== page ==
The idea is that you have all of the essentials for survival, right there in one bag, that’s ready to go at a moment’s notice should you need to make a run for it, regardless of why. Since you’ll likely be keeping it in your home, your garage, or your vehicle (Many people have different bags for each location, just in case), it’s also useful should you need to bunker-up inside your home, perhaps during a terrible snow storm where there’s feet and feet of snow and emergency vehicles can’t get anywhere because all the roads are blocked.

From the absolute bare-minimum level of basic items that every bug-out bag should contain, to some more advanced items, let’s go over ideas for things to include in your bag. We’ll be covering items in categories such as…

  • Food and water,
  • Clothing,
  • Shelter,
  • Basic camping essentials,
  • Weapons,
  • First-aid items,
  • and more.

Now, let’s go more in-depth into each of the above-mentioned items and a lot more. You may not need everything on this list, or you may have alternatives for some of these items that you prefer. That’s okay. At the end of the day, it’s your bag, and you’ll put it together exactly how you’d like. Our job is just to make sure that you don’t forget about anything that could end up being absolutely essential.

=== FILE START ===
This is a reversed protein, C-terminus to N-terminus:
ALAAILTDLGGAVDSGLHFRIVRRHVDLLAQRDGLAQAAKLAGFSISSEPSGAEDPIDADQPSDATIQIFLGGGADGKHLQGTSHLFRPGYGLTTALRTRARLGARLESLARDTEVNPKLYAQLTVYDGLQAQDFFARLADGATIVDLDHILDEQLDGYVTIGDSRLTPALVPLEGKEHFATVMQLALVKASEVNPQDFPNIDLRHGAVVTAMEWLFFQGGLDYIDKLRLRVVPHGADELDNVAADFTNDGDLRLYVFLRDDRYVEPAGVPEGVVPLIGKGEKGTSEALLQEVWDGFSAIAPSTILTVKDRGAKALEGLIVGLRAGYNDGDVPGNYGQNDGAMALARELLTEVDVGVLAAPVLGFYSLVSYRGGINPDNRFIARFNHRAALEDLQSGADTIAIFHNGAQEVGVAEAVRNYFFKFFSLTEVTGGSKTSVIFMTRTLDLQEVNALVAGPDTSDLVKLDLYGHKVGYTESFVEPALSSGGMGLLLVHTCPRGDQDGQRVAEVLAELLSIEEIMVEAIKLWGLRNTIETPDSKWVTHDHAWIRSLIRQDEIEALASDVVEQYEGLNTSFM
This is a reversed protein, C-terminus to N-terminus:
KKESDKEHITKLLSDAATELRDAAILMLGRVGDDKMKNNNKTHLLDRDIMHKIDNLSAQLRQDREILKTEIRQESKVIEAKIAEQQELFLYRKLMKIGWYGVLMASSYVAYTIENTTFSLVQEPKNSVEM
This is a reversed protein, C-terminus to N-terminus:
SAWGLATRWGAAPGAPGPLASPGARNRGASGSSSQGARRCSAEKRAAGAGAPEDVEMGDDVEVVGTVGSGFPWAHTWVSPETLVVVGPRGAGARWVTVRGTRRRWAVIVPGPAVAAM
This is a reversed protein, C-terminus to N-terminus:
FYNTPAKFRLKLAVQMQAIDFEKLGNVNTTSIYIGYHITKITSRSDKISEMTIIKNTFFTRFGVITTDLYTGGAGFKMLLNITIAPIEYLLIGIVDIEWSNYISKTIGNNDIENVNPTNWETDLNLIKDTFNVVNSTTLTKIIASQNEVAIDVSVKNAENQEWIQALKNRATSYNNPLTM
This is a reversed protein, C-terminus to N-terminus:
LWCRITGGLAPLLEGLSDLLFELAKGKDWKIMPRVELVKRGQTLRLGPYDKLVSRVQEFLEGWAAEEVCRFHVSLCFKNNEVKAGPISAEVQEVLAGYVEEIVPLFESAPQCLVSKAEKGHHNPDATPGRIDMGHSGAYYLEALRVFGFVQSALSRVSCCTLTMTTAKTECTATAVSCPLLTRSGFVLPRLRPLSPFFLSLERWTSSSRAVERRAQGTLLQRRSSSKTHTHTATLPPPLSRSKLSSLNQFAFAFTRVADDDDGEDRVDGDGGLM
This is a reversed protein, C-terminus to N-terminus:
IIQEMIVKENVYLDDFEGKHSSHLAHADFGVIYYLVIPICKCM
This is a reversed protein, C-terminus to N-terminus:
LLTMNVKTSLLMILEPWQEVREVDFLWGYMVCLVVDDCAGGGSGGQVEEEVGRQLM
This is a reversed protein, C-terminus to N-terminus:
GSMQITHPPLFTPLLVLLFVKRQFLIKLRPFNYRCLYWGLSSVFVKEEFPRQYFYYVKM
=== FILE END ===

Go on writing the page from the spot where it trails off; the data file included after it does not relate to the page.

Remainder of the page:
Water: This is one of the most important things to sustain yourself. You’ll want a decent amount of water, the more – the better. Just in terms of being prepared in your own home, you should have as much bottled water as you can. For your bug-out bag, you’ll want a minimum of a liter or a liter and a half, per person, per day. So, if you’re making a 72-hour bag for yourself, you’ll want 3-5L.

For longer-term survival, consider various types of water filtration systems and portable water filters, like the kind you might take camping, you know those straws that let you drink out of the lake? There are a ton of different types to choose from, and they all have their own pros and cons.

Another item to consider adding to your bag is a collapsible water bottle. They’re re-useable and take up a lot less space than stainless steel or regular plastic water bottles, since they collapse to become much smaller when they’re empty. (

Food: Food for a 72-hour bag is fairly simple, you can live off of energy bars and such for a few days. They’re calorically dense, and ideally they’ll have a good balance of nutrients to keep you going. Longer periods of time start to get trickier and trickier, but there are a lot of options, especially if you still have access to running water and a way to heat it up. In such a case, that opens the door to all sorts of calorically-dense foods like beans, rice, pasta, and de-hydrated foods as well.